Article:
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#!/bin/bash 
FinalRepo="main" 
echo $FinalRepo

mkdir $FinalRepo
cd $FinalRepo
git init

touch tmp
git add -A
git commit -m 'merge all repositories'


declare -a reponames=("repo1" "repo2" "repo3")
declare -a repourls=("https://user@bitbucket.org/Company/repo1.git" "https://user@bitbucket.org/Company/repo2.git" "https://user@bitbucket.org/Company/repo3.git")
numberofrepos=${#reponames[@]}

function rewriterepo {
 git checkout $1/master
 git checkout -b "$1master"
 git filter-branch -f --tree-filter 'rm -rf packages
 mkdir "src"
 rm -rf src/packages
 ls -A | grep -v ^[Ss]rc | grep -v \.git | while read filename
 do
 mv "$filename" "src/"
 done' HEAD
}

for (( i=0; i<${numberofrepos}; i++ ));
do
  echo $i " -> " ${reponames[$i]} $(date) "-" ${repourls[$i]} " STARTED"
  git remote add ${reponames[$i]} ${repourls[$i]}
  git fetch ${reponames[$i]}
  rewriterepo ${reponames[$i]}
  git remote rm ${reponames[$i]}
  echo $i " -> " ${reponames[$i]} $(date) "-" ${repourls[$i]} " FINISHED"
done
The script will:
  • set up a new repository
  • make a dummy commit
  • go through the list of given repositories and for each do
    • add it as remote, fetch it, checkout it to repoXmaster branch
    • clean each commit as follows
      • create src folder, remove src/packages folder
      • move each file/directory from the root, except of src and git folder to src folder
    • remove added remote
So far so good.

Step 2 - merge all branches (repositores)

As I have all repositories in the right structure and in our one "chosen" repository, merging them is just a normal merge operation.

Step 3 - delete sensitive data (passwords etc)

This can be done by painfully slow git filter-branch or... fast and easy to use BFG Repo Cleaner. Check the project website, it's self explanatory. 

Step 4 - add a nice, root .gitignore

All my work of removing redundant Packages folder can be destroyed by a single commit. Therefore I've merged all existing .gitignore files and added those rules to well known github/gitignore for VS file.

Further steps

I have now one repository with the right structure and good history. Further steps?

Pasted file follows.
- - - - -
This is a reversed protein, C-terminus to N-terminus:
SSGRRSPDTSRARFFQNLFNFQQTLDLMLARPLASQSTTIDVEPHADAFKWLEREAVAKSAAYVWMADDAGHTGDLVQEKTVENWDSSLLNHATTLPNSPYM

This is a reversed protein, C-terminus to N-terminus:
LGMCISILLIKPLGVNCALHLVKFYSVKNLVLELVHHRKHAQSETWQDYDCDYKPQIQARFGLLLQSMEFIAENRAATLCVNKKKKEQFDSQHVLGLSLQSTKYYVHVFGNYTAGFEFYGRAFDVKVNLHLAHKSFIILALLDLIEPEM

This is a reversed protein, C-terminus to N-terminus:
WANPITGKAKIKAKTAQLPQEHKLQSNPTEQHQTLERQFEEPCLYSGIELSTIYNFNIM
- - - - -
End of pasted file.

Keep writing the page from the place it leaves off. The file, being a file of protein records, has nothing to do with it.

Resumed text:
Taking the chance, I've introduced one solution for all projects in the new VS 2015, migrated to Automatic NuGet package restore (check all those scripts - one also fixes project hint paths), changed all dll references to project references and upgraded projects to the new VS version. This is how I've done the csproj update:
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$listOfBadStuff = @(
 "<Project DefaultTargets=""Build"" xmlns=""http://schemas.microsoft.com/developer/msbuild/2003"" ToolsVersion=""4.0"">",
 "<OldToolsVersion>[0-9]\.0</OldToolsVersion>",
 "<Project ToolsVersion=""12.0"""
)
$listOfGoodStuff = @(
 "<Project DefaultTargets=""Build"" xmlns=""http://schemas.microsoft.com/developer/msbuild/2003"" ToolsVersion=""14.0"">",
 "<OldToolsVersion>14.0</OldToolsVersion>",
 "<Project ToolsVersion=""14.0"""
)

ls -Recurse -include *.csproj, *.sln, *.fsproj, *.vbproj, *.wixproj |
  foreach {
    $content = cat $_.FullName | Out-String
    $origContent = $content
 For ($i=0; $i -lt $listOfBadStuff.Length; $i++) {
  $content = $content -replace $listOfBadStuff[$i], $listOfGoodStuff[$i]
    }
    if ($origContent -ne $content)
    { 
        $content | out-file -encoding "UTF8" $_.FullName
        write-host messed with $_.Name
    }      
}

Summary

It was relatively easy to get from nightmare to a reasonable repository environment. Those one or two days of merging repositories will pay off very quickly. Not mentioning the removal of sensitive data from the repository - this can be priceless.